Extreme Weather: Why Has Mother Nature Gone Bonkers?

Mother Nature is in a very, very bad mood.

Much of the Northern Hemisphere is in the grip of arctic air and record snowfalls that have been inflicting hardship and havoc from China to Russia to Western Europe and over to the American Plains.

Meanwhile, the Southern Hemisphere has been experiencing a warmer than average summer.

Planetwide, the weather has become remarkably unpredictable.

There are few precedents for the global sweep of extreme cold and ice that has killed dozens in India, paralyzed life in Beijing and threatened the Florida orange crop. Chicagoans are taking shelter from a potentially deadly freeze, Paris is enduring sunny Siberian cold and Poland has counted at least 13 deaths in record low temperatures of about 13 degrees below zero. A string of deadly avalanches in northern Italy's Alps led to seven deaths.

In northeastern Asia, they are suffering the worst winter weather in six decades. More than 10 inches of snow cover Seoul, the South Korean capital -- the heaviest snowfall since records began in 1937.

But life in the warmer parts of the planet is equally off-kilter. 2009 was the hottest year in history in most parts of South Asia and Central Africa. The National Oceanic and Atmospheric Administration reported in September that the world's ocean surface temperature was the warmest for any August on record, according to a preliminary analysis based on records dating back to 1880.

The United Nations' weather agency, the World Meteorological Organization (WMO), reported on the second day of last month's Copenhagen climate conference that the last decade was on track to become the warmest since records began in 1850. 2009 could rank among the top-five warmest years, the U.N. weather agency said.

Some aspects of the wacky weather have been particularly unexpected. According to reports, non-native iguanas that have been plaguing Florida are being killed by the unusual cold in the Sunshine State. One resident told the Florida Sun Sentinel, "Fingers crossed that this cold snap will kill them. I don't have the heart to beat one to death. I hope the weather does it for me." The weather is also threatening Florida's citrus crop, which is critical to the state's economy.

Overall, this fall and winter are shaping up to be off-average worldwide. According to the NOAA, from Dec. 13 to 19, below-average temperatures were observed throughout Canada, Europe, western Russia, and eastern Asia -- although above-average temperatures were observed in Africa.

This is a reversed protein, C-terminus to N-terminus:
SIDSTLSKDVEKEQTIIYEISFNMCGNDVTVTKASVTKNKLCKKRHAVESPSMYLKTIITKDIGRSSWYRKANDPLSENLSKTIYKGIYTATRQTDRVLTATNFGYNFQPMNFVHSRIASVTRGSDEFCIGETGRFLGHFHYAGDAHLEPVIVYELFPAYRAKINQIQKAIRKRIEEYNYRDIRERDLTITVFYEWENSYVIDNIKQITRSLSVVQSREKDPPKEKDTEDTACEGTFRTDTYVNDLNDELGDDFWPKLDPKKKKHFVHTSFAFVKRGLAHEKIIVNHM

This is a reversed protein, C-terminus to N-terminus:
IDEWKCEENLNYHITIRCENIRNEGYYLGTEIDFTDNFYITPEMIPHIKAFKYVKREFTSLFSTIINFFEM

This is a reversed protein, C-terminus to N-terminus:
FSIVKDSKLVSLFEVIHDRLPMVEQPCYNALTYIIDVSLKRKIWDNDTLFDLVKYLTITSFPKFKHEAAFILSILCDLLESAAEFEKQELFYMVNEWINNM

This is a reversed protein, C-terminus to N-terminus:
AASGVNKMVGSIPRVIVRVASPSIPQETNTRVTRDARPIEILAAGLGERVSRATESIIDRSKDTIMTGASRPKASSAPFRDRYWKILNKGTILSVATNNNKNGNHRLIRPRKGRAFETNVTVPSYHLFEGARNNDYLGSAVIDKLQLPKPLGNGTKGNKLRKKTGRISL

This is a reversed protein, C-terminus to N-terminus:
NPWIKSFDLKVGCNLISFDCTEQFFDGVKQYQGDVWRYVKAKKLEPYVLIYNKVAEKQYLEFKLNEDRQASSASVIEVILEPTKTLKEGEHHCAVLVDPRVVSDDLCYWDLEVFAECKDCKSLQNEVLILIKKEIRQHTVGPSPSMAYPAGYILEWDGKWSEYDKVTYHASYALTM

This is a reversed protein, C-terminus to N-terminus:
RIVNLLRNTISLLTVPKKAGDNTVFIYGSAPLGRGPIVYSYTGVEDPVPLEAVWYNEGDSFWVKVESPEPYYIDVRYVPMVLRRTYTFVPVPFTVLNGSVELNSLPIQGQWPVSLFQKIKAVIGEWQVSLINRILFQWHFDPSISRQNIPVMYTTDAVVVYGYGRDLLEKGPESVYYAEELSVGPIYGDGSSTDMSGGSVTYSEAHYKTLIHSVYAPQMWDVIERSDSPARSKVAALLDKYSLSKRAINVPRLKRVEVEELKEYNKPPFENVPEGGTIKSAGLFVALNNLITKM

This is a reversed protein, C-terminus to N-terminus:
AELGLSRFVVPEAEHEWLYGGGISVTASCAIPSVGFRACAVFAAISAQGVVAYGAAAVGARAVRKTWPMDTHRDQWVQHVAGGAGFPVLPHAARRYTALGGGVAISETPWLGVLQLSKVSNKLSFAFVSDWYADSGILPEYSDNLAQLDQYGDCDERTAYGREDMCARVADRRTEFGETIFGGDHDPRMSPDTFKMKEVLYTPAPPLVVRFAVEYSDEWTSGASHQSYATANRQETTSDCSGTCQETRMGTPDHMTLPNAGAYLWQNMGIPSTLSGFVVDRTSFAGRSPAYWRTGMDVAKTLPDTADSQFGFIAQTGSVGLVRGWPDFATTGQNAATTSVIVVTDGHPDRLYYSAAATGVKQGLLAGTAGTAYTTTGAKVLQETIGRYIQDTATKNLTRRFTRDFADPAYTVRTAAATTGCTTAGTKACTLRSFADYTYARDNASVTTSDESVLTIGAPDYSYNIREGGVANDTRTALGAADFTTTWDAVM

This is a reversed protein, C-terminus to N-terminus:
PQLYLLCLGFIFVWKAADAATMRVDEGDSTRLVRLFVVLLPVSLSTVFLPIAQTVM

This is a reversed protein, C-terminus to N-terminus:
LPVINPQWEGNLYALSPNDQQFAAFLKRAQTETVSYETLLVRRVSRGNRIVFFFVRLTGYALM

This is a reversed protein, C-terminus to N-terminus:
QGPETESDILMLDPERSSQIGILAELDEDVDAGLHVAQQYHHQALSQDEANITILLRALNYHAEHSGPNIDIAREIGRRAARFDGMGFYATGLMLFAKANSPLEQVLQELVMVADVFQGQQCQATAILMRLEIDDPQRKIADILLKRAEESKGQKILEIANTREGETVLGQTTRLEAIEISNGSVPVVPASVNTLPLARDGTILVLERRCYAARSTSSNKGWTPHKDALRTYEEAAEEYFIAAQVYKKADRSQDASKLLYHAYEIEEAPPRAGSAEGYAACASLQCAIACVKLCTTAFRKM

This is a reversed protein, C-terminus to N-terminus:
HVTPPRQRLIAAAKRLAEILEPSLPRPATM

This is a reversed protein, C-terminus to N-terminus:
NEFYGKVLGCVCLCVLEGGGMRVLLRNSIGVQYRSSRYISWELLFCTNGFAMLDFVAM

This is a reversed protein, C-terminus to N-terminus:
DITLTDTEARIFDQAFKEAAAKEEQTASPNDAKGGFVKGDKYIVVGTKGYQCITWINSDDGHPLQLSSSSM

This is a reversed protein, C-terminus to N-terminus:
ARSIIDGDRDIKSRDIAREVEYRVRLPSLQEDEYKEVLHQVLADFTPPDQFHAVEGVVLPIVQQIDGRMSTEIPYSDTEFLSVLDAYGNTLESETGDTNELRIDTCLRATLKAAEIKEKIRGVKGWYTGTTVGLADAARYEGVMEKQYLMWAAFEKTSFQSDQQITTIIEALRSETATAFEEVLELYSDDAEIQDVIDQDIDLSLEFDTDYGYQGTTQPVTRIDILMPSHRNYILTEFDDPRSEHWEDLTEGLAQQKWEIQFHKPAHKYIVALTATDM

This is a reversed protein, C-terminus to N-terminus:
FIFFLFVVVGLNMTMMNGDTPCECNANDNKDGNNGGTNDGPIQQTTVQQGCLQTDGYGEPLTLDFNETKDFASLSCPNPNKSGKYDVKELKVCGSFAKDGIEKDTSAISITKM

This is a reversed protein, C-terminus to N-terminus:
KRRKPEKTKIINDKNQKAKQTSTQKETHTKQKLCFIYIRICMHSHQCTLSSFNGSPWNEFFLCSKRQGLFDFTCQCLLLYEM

From Dec. 27 to Jan. 2, below-average temperatures were observed over the eastern U.S., central Russia, and northeast Asia -- and above-average temperatures were observed over northeast Canada, northern Africa, and southern Europe.

Guo Hu, the head of the Beijing Meteorological Bureau, linked these conditions to unusual atmospheric patterns caused by global warming. "In the context of global warming, extreme atmospheric flows are causing extreme climate incidents to appear more frequently, such as the summer's rainstorms and last year's ice storm disaster in southern China," he told Beijing News.

Deke Arndt, chief of the climate monitoring branch at NOAA's National Climatic Data Center was more cautious, arguing that's it's too soon to draw any conclusions about global warming -- or global cooling -- from the rash of frigid weather.

"This is essentially a series of weather events happening simultaneously well below the climate scale," he argued. "This is an entirely different event in terms of the time scales we talk about for global warming."

Arndt said the cold weather is the result of cold air spilling south from the Arctic, which helps explains why most of the extreme cold has been felt in the Northern Hemisphere.

"Looking back at the last couple months, the Southern Hemisphere, the land masses in particular, have been experiencing a very warm summer," he said.

Meteorologists have also been trying to find a pattern in the heavy rains that have hit equatorial regions and the Southern Hemisphere in the past week. At least 20 people were killed in flash floods in Kenya after torrential rains made thousands homeless.

In Australia, the authorities declared a natural disaster along the Castlereagh River as it peaked after torrential rain, forcing 1,200 residents to abandon their homes for high ground. And in Brazil, the death toll from flooding and mudslides over the past four days rose above 80.

Cold weather doesn't necessarily mean anything when considered against long-term global trends -- even sustained, worldwide cold weather and record-setting snowfalls. But it must just put a chill on the panic and hype surrounding global warming.

Overall, Arndt believes the cold weather, while potentially dangerous and hardly insignificant, isn't enough to impact the larger warming trend. "It would take much more than this to significantly impact the global trends that we've been seeing for a few decades," he said.

The London Times contributed to this report.